Into Adulthood program improves disability access for young adults

Young adults with disabilities have the right to live, work, and interact in the community. These rights come from a mix of federal and state laws and policies, including the American with Disabilities Act (ADA), the Workforce Innovation and Opportunity Act (WIOA), and Minnesota's Olmstead Plan. MDLC helps youth with disabilities transitioning into adulthood understand their rights and find the resources they need to thrive. We also provide direct legal services in several areas:

  • Employment: Removing legal barriers to work and securing workplace accommodations. Our Client Assistance Project (CAP) helps people who are applying for or getting services from Vocational Rehabilitation Services (VRS) or State Services for the Blind (SSB) if they are having problems getting appropriate services from VRS or SSB.
  • Community Integration: Advocating for young people with disabilities to live, as much as possible, in the community with people of all abilities represented.
  • Education: Improving access to disability-related services in school or transition programs for young adults aged 18-21; assisting with accommodations in career training programs and college; and helping to navigate discipline problems with schools.
  • Anti-discrimination: Fighting for young people’s access to voting, government services, and public businesses.

Our newly published guidebook, Into Adulthood: Your Guide to Disability Access, outlines programs, services, and contacts that may be helpful for youth with disabilities ages 14-24 as they move beyond high school to live and work independently for the first time. (Note: for a plain Word version of the Into Adulthood guidebook, click here.)

Legal advocacy paves road to brighter future

Will was born with developmental disabilities. He suffered abuse, neglect, and traumatic brain injury as a toddler and had little stability through his early years. At the age of 16, behavioral problems and a lack of advocacy landed Will at St. Peter Regional Treatment Center on a unit with adults who were mentally ill and aggressive. The 40 minutes of “educational services” he received there each day were spent filling out worksheets.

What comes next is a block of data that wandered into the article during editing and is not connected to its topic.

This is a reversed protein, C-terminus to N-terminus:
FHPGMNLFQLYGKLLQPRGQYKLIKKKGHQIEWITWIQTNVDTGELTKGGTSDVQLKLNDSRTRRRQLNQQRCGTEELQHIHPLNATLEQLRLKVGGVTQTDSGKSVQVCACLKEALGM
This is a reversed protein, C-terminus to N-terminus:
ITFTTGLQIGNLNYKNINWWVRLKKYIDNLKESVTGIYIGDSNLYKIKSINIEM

A judge recognized the inappropriate placement and ordered Will’s release and assignment to a group home. The order specified educational services as a top priority. The State Ombudsman involved in the case invited Minnesota Disability Law Center (MDLC) Legal Advocate Cindy Jarvi to help determine what those educational services should be. Since then, Jarvi has been fighting for Will’s right to an appropriate education.

Thanks to the five-year cooperative efforts of Jarvi and community partner KWST Behavioral Development Group, Will, now 21, is transitioning into adulthood with new skills and a developing sense of self-worth. He had a successful experience helping out at a barber shop, and, during the pandemic, has been able to progress with Jarvi’s continued advocacy.

“My job inspires me,” Will says. “Some of the work is hard but it doesn’t make me mad. It makes me happy. I like being here and leaving it clean so when I’m not here, people say, ‘Where’s Will?’ They see the work I’m doing and they like that I’m here, and they want me to come back more.”

“The system cheated this kid at every turn,” Jarvi says. “Additional transitional services are critical for his success and well-being. The system owes him, and I’m committed to ensuring he gets everything he is entitled to by law.”

Resources

Into Adulthood: Your Guide to Disability Access

This publication is available in other formats upon request.

Voting Rights
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Racial Disparities in School Discipline
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Into Adulthood and SAWV (Supporting All Abilities, Welcoming All Voices) Facebook Live presentation
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